Xi Jinping, the Chinese president, arrived in India on Wednesday for a visit expected to showcase significant investment deals and make progress toward resolving a decades-old border dispute.
But beyond the official bonhomie, the shallow foundations of an uneasy bilateral relationship are readily evident. Nowhere are they more obvious than with tourism. China’s outbound tourism boom appears to have largely bypassed India, which took only 2.5 per cent of its tourist arrivals from its northern neighbour in 2013.
This put Chinese arrivals behind those both from Malaysia – at 3.5 per cent of the total – and Russia – at 3.7 per cent. Read more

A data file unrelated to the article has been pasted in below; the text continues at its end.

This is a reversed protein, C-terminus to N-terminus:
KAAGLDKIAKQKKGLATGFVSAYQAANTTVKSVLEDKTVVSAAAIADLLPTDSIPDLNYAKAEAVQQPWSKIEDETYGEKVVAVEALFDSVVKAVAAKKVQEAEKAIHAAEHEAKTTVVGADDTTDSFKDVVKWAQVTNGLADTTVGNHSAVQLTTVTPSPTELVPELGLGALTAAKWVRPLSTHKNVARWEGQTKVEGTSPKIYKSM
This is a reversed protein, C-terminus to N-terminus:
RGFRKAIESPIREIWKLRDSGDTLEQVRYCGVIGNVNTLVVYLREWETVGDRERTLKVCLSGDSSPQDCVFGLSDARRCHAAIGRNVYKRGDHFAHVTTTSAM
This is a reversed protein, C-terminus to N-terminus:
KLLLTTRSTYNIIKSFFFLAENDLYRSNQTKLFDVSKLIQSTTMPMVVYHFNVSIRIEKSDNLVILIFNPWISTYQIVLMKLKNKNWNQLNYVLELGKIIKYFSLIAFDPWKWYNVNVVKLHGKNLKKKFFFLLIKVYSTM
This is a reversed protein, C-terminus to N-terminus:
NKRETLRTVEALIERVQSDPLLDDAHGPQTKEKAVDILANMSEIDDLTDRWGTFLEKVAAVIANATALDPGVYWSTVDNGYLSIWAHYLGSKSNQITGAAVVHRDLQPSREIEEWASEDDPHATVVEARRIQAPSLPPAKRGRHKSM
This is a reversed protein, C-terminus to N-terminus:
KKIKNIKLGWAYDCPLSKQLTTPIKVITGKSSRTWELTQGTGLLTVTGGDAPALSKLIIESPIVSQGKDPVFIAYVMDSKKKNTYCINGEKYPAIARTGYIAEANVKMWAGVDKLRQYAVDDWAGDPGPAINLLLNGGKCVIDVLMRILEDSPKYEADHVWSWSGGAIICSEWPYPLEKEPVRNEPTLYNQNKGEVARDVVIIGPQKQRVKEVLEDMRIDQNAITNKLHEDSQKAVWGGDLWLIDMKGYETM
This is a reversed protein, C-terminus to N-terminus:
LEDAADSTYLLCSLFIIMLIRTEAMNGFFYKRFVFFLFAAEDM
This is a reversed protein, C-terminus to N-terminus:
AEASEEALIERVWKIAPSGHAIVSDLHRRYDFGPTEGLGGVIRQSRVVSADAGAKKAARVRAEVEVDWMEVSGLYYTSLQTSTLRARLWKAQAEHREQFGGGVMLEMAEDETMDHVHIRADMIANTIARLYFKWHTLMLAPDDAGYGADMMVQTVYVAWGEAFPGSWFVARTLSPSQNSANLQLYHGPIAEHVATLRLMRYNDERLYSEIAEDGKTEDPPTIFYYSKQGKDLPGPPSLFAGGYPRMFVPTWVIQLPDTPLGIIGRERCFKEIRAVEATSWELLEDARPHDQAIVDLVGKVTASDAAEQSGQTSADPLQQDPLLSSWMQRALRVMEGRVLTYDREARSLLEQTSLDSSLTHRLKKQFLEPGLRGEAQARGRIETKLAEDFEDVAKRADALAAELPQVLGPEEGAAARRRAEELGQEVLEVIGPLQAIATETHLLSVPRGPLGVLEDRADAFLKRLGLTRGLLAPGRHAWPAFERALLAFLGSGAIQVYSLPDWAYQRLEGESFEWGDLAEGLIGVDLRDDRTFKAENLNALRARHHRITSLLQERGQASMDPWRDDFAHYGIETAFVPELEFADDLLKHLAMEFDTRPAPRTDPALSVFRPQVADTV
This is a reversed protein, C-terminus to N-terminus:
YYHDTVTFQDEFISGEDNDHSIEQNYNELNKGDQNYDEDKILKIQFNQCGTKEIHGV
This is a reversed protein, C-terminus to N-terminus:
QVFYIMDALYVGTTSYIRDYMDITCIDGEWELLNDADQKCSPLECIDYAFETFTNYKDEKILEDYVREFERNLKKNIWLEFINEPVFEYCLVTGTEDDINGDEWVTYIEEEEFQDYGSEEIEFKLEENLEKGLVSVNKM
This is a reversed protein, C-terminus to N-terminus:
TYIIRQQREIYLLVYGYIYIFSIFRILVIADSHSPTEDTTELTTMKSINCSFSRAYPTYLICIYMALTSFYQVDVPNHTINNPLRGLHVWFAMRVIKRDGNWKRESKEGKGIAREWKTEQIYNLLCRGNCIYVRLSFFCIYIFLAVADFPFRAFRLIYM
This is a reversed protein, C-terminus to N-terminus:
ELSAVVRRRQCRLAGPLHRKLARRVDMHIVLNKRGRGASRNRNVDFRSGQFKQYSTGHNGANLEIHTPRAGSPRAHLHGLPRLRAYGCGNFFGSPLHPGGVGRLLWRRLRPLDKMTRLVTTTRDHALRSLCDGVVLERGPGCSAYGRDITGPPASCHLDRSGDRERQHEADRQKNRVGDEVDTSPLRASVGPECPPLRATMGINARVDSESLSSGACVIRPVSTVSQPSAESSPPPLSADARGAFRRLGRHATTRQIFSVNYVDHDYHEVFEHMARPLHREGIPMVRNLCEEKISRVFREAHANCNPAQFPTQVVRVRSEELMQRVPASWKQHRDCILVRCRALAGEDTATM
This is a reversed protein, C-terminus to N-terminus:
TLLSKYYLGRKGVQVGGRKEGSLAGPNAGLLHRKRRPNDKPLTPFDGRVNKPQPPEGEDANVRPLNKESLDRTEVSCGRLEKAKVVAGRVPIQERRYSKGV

It’s a common trick to make yourself look bigger than you are to win a fight. Rather rarer is for one of the world’s largest and fastest-growing economies frantically and consistently to try to hide its size. China, the 500kg panda in the global economic room, is trying an increasingly unconvincing tactic of squeezing itself into a corner and hoping no-one notices it is there.
Russian lawmakers are debating measures to restrict the distribution of foreign films shown at domestic cinemas in a move that reflects growing anti-western sentiment. The threat of a new Cold War is giving Hollywood the shivers.
Robert Schlegel, a member of the pro-Kremlin United Russia party, has tabled a parliamentary bill that would place a 50 per cent cap on the share of foreign-made films distributed at Russian cinemas. Deputies are expected to debate the proposals in the next couple of weeks. Read more